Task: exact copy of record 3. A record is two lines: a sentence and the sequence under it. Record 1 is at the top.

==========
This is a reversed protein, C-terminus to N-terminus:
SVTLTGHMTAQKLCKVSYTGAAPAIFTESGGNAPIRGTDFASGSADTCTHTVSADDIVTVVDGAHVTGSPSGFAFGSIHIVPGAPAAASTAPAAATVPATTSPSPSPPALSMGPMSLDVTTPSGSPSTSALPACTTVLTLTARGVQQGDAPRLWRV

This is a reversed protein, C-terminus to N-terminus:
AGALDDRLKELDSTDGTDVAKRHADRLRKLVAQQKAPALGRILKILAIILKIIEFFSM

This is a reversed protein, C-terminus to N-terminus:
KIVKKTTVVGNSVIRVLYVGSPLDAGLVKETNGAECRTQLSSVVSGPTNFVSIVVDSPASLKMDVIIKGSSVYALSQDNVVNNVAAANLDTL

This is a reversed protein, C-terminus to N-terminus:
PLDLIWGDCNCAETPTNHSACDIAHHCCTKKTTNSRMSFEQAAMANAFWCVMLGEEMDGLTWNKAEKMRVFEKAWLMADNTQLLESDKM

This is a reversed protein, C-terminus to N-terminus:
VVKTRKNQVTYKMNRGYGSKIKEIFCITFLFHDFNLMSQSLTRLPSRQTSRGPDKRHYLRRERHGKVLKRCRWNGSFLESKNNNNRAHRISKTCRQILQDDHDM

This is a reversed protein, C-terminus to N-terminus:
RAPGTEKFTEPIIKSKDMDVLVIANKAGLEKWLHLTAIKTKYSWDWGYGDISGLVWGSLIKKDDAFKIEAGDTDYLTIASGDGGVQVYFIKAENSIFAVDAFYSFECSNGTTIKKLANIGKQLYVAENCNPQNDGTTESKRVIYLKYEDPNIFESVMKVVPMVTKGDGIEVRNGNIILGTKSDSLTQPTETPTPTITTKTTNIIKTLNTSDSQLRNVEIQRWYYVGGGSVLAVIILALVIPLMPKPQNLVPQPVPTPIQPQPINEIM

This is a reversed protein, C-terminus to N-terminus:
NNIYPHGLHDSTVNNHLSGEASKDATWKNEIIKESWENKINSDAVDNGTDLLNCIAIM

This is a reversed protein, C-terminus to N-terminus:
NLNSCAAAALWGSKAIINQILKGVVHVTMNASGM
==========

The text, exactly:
This is a reversed protein, C-terminus to N-terminus:
KIVKKTTVVGNSVIRVLYVGSPLDAGLVKETNGAECRTQLSSVVSGPTNFVSIVVDSPASLKMDVIIKGSSVYALSQDNVVNNVAAANLDTL